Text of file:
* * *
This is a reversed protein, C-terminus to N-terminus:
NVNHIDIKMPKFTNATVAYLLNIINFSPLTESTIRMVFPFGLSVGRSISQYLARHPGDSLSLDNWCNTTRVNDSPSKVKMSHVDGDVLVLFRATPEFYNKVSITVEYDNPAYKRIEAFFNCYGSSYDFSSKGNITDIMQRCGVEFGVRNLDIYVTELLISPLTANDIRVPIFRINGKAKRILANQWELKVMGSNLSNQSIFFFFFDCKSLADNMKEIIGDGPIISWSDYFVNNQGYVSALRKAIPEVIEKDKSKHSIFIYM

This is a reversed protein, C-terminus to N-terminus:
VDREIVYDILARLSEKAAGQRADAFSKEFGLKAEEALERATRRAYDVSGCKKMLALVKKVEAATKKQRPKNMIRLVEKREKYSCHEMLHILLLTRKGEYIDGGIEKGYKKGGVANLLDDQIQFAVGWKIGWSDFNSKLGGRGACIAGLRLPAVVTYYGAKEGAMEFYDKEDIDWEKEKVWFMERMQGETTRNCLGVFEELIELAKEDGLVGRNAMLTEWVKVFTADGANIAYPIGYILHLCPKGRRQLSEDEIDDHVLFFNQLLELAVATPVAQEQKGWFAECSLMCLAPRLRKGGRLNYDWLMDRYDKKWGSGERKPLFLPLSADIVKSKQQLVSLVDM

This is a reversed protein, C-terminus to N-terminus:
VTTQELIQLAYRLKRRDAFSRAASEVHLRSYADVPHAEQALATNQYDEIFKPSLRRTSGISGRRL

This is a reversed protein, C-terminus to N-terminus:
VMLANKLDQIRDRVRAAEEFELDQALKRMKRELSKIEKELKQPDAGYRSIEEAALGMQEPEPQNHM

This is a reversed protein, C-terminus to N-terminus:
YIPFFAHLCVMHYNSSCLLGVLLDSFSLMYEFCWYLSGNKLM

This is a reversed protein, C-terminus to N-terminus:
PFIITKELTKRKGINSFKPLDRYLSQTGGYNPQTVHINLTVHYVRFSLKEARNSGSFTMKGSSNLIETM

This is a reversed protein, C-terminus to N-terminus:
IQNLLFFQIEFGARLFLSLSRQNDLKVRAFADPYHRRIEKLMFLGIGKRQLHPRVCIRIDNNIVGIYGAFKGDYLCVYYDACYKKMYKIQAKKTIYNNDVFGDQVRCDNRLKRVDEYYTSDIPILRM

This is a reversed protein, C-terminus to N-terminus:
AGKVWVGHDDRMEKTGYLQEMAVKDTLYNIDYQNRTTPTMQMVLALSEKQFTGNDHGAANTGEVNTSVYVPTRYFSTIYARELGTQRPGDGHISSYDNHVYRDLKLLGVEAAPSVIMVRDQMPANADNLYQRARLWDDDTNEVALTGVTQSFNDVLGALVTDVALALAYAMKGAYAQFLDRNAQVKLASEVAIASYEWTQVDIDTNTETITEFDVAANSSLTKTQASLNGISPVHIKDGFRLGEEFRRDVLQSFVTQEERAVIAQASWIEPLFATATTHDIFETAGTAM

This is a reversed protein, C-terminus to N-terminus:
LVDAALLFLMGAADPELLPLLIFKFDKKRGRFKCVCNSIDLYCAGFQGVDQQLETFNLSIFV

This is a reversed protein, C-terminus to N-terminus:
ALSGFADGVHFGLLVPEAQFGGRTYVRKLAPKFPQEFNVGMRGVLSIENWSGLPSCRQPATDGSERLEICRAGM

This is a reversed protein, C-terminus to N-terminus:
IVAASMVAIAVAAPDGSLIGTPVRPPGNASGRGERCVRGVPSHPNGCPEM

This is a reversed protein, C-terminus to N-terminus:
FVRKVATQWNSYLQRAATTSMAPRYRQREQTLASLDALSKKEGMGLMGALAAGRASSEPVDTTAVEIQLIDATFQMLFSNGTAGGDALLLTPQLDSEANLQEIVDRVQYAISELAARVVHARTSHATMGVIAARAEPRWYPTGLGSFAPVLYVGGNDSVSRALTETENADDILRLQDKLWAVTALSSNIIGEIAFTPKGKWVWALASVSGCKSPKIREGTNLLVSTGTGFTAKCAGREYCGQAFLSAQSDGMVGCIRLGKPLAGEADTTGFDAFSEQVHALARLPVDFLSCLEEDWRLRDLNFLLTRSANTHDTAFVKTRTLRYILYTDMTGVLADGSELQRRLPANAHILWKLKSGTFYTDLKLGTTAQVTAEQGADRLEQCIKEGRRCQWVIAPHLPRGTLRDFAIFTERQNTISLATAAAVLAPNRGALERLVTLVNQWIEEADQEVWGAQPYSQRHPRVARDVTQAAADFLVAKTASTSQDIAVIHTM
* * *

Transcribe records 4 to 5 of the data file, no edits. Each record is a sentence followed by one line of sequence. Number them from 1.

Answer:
This is a reversed protein, C-terminus to N-terminus:
VMLANKLDQIRDRVRAAEEFELDQALKRMKRELSKIEKELKQPDAGYRSIEEAALGMQEPEPQNHM

This is a reversed protein, C-terminus to N-terminus:
YIPFFAHLCVMHYNSSCLLGVLLDSFSLMYEFCWYLSGNKLM